A new study suggests working too much overtime is a waste of everyone’s time — including your own!
I’ll admit it: I sometimes work over 40 hours per week. I almost can’t remember a time I didn’t work more than the standard five 8-hour days.
There were times I had to stay late from time to time because of various equipment issues or last-minute changes that would otherwise have thrown a project too far behind schedule.
There were times I chose to stay late because I felt I had a strong vision of how to pull something off and felt if I just put a little more time into it, it’d work. (And that “little” bit of time, before I knew it, turned into a couple of hours.)
Then there were times when I chose to stay late because I was just enjoying my work. I felt, for whatever reason, that the rhythm was feeling right, that I was in “the zone,” and completely lost track of the time.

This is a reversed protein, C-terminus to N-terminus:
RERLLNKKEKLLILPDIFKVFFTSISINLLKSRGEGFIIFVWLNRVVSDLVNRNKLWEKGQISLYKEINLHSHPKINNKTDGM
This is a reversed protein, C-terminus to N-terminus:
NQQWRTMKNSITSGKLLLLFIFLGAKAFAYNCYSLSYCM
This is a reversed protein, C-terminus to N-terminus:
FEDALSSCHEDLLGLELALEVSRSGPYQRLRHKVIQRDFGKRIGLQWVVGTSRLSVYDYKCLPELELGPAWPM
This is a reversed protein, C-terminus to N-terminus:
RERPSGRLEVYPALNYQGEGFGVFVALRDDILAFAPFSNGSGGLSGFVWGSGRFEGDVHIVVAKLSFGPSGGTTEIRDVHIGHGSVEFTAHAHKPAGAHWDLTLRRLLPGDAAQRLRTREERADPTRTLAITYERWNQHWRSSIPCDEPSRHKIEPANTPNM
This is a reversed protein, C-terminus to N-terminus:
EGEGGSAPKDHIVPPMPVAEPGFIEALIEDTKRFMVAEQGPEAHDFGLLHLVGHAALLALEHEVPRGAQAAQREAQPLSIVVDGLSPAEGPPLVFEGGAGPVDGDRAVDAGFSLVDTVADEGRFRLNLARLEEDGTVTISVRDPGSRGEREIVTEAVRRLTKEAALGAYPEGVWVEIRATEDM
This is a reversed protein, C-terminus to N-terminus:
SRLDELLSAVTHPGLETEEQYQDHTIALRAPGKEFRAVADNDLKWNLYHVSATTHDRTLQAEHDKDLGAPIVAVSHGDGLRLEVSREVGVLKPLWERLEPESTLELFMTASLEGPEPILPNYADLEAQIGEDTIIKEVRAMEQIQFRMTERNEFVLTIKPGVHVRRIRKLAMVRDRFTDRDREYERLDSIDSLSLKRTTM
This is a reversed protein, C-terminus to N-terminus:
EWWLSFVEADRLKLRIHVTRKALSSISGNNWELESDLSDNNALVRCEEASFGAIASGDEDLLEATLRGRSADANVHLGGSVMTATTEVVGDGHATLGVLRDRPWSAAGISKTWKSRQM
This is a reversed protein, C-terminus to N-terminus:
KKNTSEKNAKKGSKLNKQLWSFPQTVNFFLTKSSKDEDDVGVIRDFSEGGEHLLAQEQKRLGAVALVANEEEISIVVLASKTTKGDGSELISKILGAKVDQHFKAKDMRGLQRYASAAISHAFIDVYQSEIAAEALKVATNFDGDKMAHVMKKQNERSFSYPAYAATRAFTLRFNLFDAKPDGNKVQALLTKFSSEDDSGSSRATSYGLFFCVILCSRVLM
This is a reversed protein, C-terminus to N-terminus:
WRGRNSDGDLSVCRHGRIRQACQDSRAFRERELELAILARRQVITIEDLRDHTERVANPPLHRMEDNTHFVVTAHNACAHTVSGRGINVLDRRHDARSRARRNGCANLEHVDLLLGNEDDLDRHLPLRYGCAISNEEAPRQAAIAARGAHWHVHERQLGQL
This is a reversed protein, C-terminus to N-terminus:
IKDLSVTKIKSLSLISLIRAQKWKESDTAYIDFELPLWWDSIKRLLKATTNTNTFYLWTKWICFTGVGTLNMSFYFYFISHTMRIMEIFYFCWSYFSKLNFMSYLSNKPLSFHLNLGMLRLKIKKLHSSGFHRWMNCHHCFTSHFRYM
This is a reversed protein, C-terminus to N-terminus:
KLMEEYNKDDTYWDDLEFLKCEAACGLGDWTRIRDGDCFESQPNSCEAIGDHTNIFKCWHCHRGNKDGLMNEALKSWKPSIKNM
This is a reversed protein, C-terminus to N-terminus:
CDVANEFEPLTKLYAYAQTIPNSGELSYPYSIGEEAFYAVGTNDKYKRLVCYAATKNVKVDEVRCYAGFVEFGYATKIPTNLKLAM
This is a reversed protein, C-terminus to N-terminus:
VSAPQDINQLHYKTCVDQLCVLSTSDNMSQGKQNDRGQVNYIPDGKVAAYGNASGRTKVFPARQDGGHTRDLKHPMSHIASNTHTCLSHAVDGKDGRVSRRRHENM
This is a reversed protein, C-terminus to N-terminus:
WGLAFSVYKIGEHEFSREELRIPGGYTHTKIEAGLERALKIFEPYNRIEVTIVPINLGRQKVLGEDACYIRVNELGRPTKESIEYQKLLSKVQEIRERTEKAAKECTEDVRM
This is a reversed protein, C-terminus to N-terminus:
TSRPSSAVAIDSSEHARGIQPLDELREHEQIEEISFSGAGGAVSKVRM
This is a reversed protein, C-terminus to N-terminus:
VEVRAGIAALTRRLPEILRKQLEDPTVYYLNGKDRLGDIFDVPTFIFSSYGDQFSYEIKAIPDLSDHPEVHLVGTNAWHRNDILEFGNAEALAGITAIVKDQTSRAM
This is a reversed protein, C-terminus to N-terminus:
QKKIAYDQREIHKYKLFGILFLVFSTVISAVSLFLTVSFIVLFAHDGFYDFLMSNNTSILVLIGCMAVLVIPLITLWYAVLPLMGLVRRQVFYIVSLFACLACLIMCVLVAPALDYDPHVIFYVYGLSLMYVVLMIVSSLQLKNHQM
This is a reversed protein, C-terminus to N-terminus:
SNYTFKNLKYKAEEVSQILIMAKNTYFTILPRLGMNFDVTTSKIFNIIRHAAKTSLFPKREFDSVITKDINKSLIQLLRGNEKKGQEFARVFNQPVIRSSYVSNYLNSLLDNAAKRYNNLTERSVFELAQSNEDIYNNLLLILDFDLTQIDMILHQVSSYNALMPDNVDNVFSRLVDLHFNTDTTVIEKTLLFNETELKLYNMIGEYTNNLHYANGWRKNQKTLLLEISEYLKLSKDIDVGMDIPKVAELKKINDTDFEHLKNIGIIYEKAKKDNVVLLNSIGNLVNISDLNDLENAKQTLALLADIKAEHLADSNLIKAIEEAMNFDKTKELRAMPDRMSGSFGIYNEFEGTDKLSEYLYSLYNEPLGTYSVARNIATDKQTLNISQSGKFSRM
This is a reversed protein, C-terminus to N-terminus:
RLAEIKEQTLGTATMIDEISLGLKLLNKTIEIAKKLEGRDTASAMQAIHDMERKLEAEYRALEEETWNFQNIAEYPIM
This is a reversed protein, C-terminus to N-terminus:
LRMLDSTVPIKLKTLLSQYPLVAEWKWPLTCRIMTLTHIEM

Most of the time, my overtime amounts to only a few extra hours per week. My bosses have been consistent in giving me a gentle reminder to leave on time, and I appreciate that.
I have never, for the record, attempt to make myself a “work martyr,” the term used to describe people who intentionally work too much.
But CNBC reports that work martyrs are not only doing themselves a disservice, but may not be contributing that much to their workplace, either.
A recent Stanford University study shows the more overtime an employee works, the less productive they are:
…employee output falls sharply after a 50-hour work-week, and falls off a cliff after 55 hours—so much so that someone who puts in 70 hours produces nothing more with those extra 15 hours…
There are some of us who are tied to their cell phones, and are “on call” to a greater degree than some of our colleagues. But once you reach a point where additional hours aren’t accomplishing anything, then all you’re really doing is wasting the off-time you do have.